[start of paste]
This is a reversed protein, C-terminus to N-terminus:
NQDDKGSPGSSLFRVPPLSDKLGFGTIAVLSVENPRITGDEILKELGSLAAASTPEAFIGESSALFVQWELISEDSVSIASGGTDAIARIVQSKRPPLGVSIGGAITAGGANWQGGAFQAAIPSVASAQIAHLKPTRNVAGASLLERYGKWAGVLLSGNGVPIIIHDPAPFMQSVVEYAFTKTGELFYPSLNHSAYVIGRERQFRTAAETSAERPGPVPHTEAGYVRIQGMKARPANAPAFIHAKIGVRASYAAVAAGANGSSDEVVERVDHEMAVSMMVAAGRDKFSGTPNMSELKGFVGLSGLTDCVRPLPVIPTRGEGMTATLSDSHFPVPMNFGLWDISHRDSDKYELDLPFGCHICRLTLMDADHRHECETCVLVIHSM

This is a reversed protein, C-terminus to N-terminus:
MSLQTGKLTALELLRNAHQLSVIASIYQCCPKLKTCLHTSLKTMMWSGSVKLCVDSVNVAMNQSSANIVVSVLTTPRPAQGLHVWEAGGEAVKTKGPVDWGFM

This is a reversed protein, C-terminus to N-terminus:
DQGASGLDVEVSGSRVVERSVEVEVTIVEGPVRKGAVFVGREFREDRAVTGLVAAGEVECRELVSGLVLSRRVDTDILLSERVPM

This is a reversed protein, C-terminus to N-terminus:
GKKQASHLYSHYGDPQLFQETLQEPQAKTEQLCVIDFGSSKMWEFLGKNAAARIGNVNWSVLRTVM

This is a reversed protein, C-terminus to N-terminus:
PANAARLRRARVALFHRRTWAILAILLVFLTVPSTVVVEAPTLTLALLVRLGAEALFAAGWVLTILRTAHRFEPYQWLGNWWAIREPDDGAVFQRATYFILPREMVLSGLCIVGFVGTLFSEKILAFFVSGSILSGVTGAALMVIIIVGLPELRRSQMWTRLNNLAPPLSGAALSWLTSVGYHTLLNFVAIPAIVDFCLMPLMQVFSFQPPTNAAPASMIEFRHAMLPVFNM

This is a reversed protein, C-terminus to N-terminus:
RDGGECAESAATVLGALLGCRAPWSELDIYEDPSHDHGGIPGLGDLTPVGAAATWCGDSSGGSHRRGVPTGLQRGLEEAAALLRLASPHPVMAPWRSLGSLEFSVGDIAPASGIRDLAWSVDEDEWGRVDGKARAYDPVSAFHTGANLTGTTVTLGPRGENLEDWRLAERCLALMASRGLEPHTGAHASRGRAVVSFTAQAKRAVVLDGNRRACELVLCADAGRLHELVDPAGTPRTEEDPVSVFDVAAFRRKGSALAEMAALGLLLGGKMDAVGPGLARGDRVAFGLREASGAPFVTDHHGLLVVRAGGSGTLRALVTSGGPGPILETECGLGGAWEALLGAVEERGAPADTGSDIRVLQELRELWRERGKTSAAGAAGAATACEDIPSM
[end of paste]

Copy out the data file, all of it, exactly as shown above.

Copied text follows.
This is a reversed protein, C-terminus to N-terminus:
NQDDKGSPGSSLFRVPPLSDKLGFGTIAVLSVENPRITGDEILKELGSLAAASTPEAFIGESSALFVQWELISEDSVSIASGGTDAIARIVQSKRPPLGVSIGGAITAGGANWQGGAFQAAIPSVASAQIAHLKPTRNVAGASLLERYGKWAGVLLSGNGVPIIIHDPAPFMQSVVEYAFTKTGELFYPSLNHSAYVIGRERQFRTAAETSAERPGPVPHTEAGYVRIQGMKARPANAPAFIHAKIGVRASYAAVAAGANGSSDEVVERVDHEMAVSMMVAAGRDKFSGTPNMSELKGFVGLSGLTDCVRPLPVIPTRGEGMTATLSDSHFPVPMNFGLWDISHRDSDKYELDLPFGCHICRLTLMDADHRHECETCVLVIHSM

This is a reversed protein, C-terminus to N-terminus:
MSLQTGKLTALELLRNAHQLSVIASIYQCCPKLKTCLHTSLKTMMWSGSVKLCVDSVNVAMNQSSANIVVSVLTTPRPAQGLHVWEAGGEAVKTKGPVDWGFM

This is a reversed protein, C-terminus to N-terminus:
DQGASGLDVEVSGSRVVERSVEVEVTIVEGPVRKGAVFVGREFREDRAVTGLVAAGEVECRELVSGLVLSRRVDTDILLSERVPM

This is a reversed protein, C-terminus to N-terminus:
GKKQASHLYSHYGDPQLFQETLQEPQAKTEQLCVIDFGSSKMWEFLGKNAAARIGNVNWSVLRTVM

This is a reversed protein, C-terminus to N-terminus:
PANAARLRRARVALFHRRTWAILAILLVFLTVPSTVVVEAPTLTLALLVRLGAEALFAAGWVLTILRTAHRFEPYQWLGNWWAIREPDDGAVFQRATYFILPREMVLSGLCIVGFVGTLFSEKILAFFVSGSILSGVTGAALMVIIIVGLPELRRSQMWTRLNNLAPPLSGAALSWLTSVGYHTLLNFVAIPAIVDFCLMPLMQVFSFQPPTNAAPASMIEFRHAMLPVFNM

This is a reversed protein, C-terminus to N-terminus:
RDGGECAESAATVLGALLGCRAPWSELDIYEDPSHDHGGIPGLGDLTPVGAAATWCGDSSGGSHRRGVPTGLQRGLEEAAALLRLASPHPVMAPWRSLGSLEFSVGDIAPASGIRDLAWSVDEDEWGRVDGKARAYDPVSAFHTGANLTGTTVTLGPRGENLEDWRLAERCLALMASRGLEPHTGAHASRGRAVVSFTAQAKRAVVLDGNRRACELVLCADAGRLHELVDPAGTPRTEEDPVSVFDVAAFRRKGSALAEMAALGLLLGGKMDAVGPGLARGDRVAFGLREASGAPFVTDHHGLLVVRAGGSGTLRALVTSGGPGPILETECGLGGAWEALLGAVEERGAPADTGSDIRVLQELRELWRERGKTSAAGAAGAATACEDIPSM